DoD Systems Engineering Guide for System of Systems

Introduction

This article provides introduction and overview of Department of Defense - Systems Engineering Guide for System of Systems as published the United States DoD Undersecretary of Defense AT&L.  The goal of this article is to establish for the reader awareness of the publication and its contents as a significant source of information on system of  systems engineering.

Citation Information

Undersecretary of Defense [AT&L]. 2008. Systems Engineering Guide for Systems of Systems, Version 1.0. Washington, DC: Office of the Deputy Under Secretary of Defense for Acquisition and Technology, Systems and Software Engineering.

Example in text citations:

(Undersecretary of Defense [AT&L] 2008).

AT&L (2008)

The document can be accessed at: https://www.acq.osd.mil/se/docs/SE-Guide-for-SoS.pdf

Overview

The US Department of Defense - Defense Acquisition Guide (DAG) introduced the need for joint programs to ensure coordination between independently developed systems that will interface with external systems in its 2004 release. In 2006, the Office of Undersecretary of Defense for Acquisition, Technology and Logistics (USD AT&L) initiated a project to define the aspects and considerations that program managers and systems engineers should address to improve the effectiveness of systems within the broader mission or enterprise construct. The resulting publication, Systems Engineering Guide for System of Systems Engineering, published in 2008. Unlike the evolution of DOD systems engineering the team that created this document relied heavily on industry expertise from within and external to DOD projects to guide the SoS lexicon (Undersecretary of Defense [AT&L] 2008).

SoS Definition

The resulting definition of a system of system is consistent with industry publications, including those by INCOSE 2015 and ISO/IEC/IEEE 15288:2015.   AT&L (2008) defines an SoS as “a set or arrangement of systems that results when independent and useful systems are integrated into a larger system that delivers unique capabilities” (4). This document provides a clear set of definitions for the types of SoS that may exist within an enterprise along with unique characteristics associated with each SoS type. The document also provides some insight into how to use systems engineering activities within the DAG for a system of systems.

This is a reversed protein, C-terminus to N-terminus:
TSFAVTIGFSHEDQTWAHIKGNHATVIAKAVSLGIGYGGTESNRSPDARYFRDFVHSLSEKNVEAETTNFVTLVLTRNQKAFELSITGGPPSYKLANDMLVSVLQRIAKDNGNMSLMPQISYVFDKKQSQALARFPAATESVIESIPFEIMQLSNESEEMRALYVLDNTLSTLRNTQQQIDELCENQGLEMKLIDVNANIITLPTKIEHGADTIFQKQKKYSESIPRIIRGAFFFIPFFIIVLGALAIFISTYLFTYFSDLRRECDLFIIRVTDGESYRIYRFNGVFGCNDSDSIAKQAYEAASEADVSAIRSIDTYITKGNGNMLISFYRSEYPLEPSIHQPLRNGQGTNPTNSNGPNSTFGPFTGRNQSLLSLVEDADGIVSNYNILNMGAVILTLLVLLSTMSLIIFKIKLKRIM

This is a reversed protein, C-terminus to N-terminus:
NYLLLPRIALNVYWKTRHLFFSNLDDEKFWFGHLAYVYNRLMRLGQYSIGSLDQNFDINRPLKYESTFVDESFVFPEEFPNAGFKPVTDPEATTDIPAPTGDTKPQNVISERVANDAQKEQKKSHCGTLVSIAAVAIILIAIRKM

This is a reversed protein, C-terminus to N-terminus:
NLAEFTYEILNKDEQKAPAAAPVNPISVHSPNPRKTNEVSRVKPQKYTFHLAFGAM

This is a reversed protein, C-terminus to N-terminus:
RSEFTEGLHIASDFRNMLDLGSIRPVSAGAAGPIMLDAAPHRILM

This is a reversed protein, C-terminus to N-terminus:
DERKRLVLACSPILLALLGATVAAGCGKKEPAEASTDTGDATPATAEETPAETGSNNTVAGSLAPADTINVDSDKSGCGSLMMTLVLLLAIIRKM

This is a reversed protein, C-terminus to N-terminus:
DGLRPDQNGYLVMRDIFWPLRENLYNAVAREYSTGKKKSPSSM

A conventional system and a system of systems both align to the definition of a system and the art of systems engineering applies to both types of systems where the SE must consider a broad range of factors beyond the technical design (Undersecretary of Defense [AT&L] 2008; INCOSE 2015). The factors that make an SoS more challenging is the scope, complexity and lack of centralized configuration control of systems within the SoS (INCOSE 2015; Undersecretary of Defense [AT&L] 2008).

This document provides four generally accepted SoS types based on the level of governance and control associated with a given SoS. The below definitions are drawn from Undersecretary of Defense [AT&L] (2008).

  • Virtual–SoS that lack a central management authority and a centrally agreed upon purpose for the system-of-systems. Large-scale behavior emerges—and may be desirable—but this type of SoS must rely upon relatively invisible mechanisms to maintain it. (Example: the Internet)
  • Collaborative–SoS where component systems interact voluntarily to fulfill agreed upon central purposes. The central players collectively decide how to provide or deny service, thereby providing a means for maintaining and enforcing standards. (Example: consortium of university laboratories)
  • Acknowledged–SoS component systems have recognized goals and objectives, a designated manager, and resources. However, the constituent systems retain independent ownership, objectives, funding, development, and sustainment. (Example: Navy carrier strike group consisting of various ships and aircraft linked together through voice and data communication networks)
  • Directed–SoS designed, built, and managed to fulfill a central purpose, usually over a long period. Component systems can operate independently, but normally work as an SoS. Example: Satellite and ground station tasking, collection, communication, and processing activities. (2)
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